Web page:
11. #11
    No known cure
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    I have a custom steel frame that is a dream to ride all day, but a little too springy and forgiving for XC racing. So I had another one built that looks the same, but with stiffer stays and a larger diameter DT. It's out for paint right now so I don't know how it rides yet.
    Attached Thumbnails Attached Thumbnails Aluminum or Steel Frame for SS endurance events-img_4683-2-.jpg  

    Ripping trails and tipping ales

  12. #12
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    Vader - Still sticking with canti brakes? Looks like a cool build.

    RE: frame material, I've owned all materials and I find frame design/geo has more impact than material. I'm really liking the slightly slacker geo, which gets you more upright and weight more on the legs. It helps on those longer days on the saddle (for me anyway). Setting up a different (ie bigger) tire configuration with less psi will help a ton as well.

  13. #13
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    I think it comes down to trying out what you can and picking what feels right to you and not what wins a web poll. Everyone is different and it is hard speak in generalizations. I've ridden an Alum HT for while and it was like a bad night in prison after a couple hours, so I switched to FS.

    Then last year I built up an old Ibis Alibi from the late 1990s which is Alum and it rides like a dream for me, so different than the cheaper mass produced HT I had before.

    I have also ridden some SIR 9s and they are sweet rides but no more "compliant" than my Ibis and my Ibis is no more "stiff" than the SIR 9s......

    Let your body and arse be your guide.....

  14. #14
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    From my experience your seatpost material will also have a huge impact of how the frame rides. Ti or carbon is usually much more forgiving than aluminum.

  15. #15
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    Quote Originally Posted by Captain_America1976 View Post
    From my experience your seatpost material will also have a huge impact of how the frame rides. Ti or carbon is usually much more forgiving than aluminum.
    This is also a very valid point......good observation

  16. #16
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    Scandium for the win! I ride a scandium frame...which is basically aluminum with 1% scandium and an erickson ti seatpost. I ride in Colorado so take what I say with a grain of salt.

    I have broken two steel frames and one aluminum frame in the past 5 years. I ride a lot of the longer rides out here, breck 100, the vapor trail, 12 hours of mesa verde, crested butte 100 etc. I am by no means competative in these events, just trying to finish them.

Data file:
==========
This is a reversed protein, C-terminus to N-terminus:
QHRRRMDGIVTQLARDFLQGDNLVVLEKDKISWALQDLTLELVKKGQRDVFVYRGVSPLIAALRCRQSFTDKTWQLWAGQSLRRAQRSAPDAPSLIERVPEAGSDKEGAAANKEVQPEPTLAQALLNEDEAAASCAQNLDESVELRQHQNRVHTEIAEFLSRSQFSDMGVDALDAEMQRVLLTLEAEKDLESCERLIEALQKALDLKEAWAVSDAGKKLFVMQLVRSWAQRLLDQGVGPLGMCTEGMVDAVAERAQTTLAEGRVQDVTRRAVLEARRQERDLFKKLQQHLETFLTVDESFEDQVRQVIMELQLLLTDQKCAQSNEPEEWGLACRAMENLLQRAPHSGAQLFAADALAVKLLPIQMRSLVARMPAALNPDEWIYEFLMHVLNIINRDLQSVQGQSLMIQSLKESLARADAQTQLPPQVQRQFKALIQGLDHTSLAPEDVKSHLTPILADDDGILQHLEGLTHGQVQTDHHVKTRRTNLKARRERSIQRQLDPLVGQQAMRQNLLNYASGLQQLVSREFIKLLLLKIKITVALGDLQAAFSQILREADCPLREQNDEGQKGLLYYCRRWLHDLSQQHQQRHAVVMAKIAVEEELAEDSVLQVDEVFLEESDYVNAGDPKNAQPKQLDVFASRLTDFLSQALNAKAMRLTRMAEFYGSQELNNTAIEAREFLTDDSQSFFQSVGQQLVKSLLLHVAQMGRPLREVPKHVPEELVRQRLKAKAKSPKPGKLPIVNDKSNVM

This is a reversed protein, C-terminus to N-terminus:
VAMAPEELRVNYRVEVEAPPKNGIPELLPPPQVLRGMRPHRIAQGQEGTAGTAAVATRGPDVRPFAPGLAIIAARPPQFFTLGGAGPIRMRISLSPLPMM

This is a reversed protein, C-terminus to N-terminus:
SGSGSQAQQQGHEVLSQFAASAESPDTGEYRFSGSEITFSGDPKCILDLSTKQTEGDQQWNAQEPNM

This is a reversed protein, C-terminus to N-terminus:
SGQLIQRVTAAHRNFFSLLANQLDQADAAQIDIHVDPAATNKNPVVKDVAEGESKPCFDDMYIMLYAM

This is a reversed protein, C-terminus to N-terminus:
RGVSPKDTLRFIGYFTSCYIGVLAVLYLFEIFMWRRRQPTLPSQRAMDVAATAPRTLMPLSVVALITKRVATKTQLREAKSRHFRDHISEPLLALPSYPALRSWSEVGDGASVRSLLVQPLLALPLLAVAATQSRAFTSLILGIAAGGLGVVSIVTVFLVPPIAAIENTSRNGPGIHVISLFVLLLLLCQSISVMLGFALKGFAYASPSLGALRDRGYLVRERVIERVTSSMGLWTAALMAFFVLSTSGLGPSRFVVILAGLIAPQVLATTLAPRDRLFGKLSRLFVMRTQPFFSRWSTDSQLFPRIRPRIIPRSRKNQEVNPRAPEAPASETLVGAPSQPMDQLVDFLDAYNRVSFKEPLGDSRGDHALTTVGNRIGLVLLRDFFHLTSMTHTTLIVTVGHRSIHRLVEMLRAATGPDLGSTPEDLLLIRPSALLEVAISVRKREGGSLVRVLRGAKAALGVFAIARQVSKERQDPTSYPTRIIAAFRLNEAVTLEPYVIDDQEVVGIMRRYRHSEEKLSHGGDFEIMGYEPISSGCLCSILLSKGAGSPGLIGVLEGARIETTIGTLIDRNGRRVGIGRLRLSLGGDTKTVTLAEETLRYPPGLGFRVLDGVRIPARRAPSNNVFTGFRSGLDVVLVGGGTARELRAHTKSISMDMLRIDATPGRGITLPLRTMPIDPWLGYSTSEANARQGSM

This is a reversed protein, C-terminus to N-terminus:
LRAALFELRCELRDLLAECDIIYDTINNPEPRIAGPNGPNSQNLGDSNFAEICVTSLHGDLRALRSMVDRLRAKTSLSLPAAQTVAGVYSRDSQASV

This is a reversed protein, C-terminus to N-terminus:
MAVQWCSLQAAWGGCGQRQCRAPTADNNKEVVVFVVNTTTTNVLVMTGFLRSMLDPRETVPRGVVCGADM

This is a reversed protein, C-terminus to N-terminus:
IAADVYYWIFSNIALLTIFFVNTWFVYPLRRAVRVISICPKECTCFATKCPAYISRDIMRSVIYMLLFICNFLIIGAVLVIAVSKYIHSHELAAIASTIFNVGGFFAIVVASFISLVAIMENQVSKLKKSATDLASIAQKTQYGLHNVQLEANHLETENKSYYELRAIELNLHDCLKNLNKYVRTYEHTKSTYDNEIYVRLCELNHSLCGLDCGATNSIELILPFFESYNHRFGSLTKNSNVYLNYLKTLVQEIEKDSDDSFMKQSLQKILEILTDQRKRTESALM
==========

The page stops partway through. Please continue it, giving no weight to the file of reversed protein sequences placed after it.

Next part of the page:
I honestly can say that the scandium frame is the most comfortable and responsive out of the past frames. Maybe it is the titanium seatpost, maybe not. Titanium seatposts are stupid expensive and for years i thought they were total BS....then I rode one...and bought one that day.

    I would like to see someone set up a steel frame and an aluminum / scandium frame with the same tires and tire pressure, same seat and post and grips and somehow make it a double blind study and have people try to figure out which is which. I am not sure how to disguise the frame for this test, but I think the results would be super interesting....some bike magazine or web site needs to do this.

  17. #17
    meatier showers
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    Quote Originally Posted by Deeps Elgnis View Post
    ... Maybe it is the titanium seatpost...
    I'll bet it is. I rode a ti seatpost for a couple years (until it finally took a set) -- I had 11" of post showing above the frame. Talk about a spring! Most comfortable hardtail EVAR! It as a good as a softtail, I'm sure, maybe almost as good as a short travel FS frame. I'll bet that poor ol' Airborne ti post moved at least an inch, maybe more, every time my arse cheeks slapped down on it. It was amazingly comfortable... right up until the end. I'd like to get another ti post but I don't want to break another one.

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  18. #18
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    I thought my Salsa El Mar was a big improvement over my Jabber but then

    I threw an Erickson ti post on my El Mar and couldn't believe the difference it made over the alum thomson post I was riding.

    It was such a huge improvement in ride quality it was worth it for sure, not to mention how well the post performed over the thomson as far as

    keeping silent.
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  19. #19
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    Aluminum or Steel Frame for SS endurance events

    Last December I did my first solo event on my rigid SS. After 10 hours and 128 miles the Erickson post earned a permanent place on all current and future hard tails.


    Sent from my iPhone using Tapatalk

  20. #20
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    Dissenting opinion.

    Last year, I rode both a steel frame and an aluminum frame in a bunch of endurance events. I rode the aluminum frame rigid 100% of the time...



    and I rode the steel frame rigid and with 100mm of travel, depending on the event.



    I rode the Trans Sylvania Epic (you wanna talk East coast rocks and roots?) half on rigid aluminum and the other half on the rigid steel.

    Here's what I think. Tire pressure and volume, ti/carbon seatposts, ti/carbon bars... they have way more impact on comfort levels. Aside from select races in Pisgah (which I will race on the steel bike with 100mm of travel), I'll be racing this:



    Granted, I will swap the tires to a 2.4/2.25 Ardents for the TSE this year. East Coast pretty much means burly tires or get quick at changing flats.

    I should add... I've been doing the endurance SS thing since 2004. I've done it on multiple ti, steel, and aluminum frames. They all felt good... unless they didn't.

    SS endurance racing hurts or else you're not doing it right.
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  21. #21
    meatier showers
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    Aluminum or Steel Frame for SS endurance events

    Quote Originally Posted by teamdicky View Post
    ...

    SS endurance racing hurts or else you're not doing it right.
    I'll drink to this!

    In fact I already have... many times. :-/

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    Quote Originally Posted by riverrat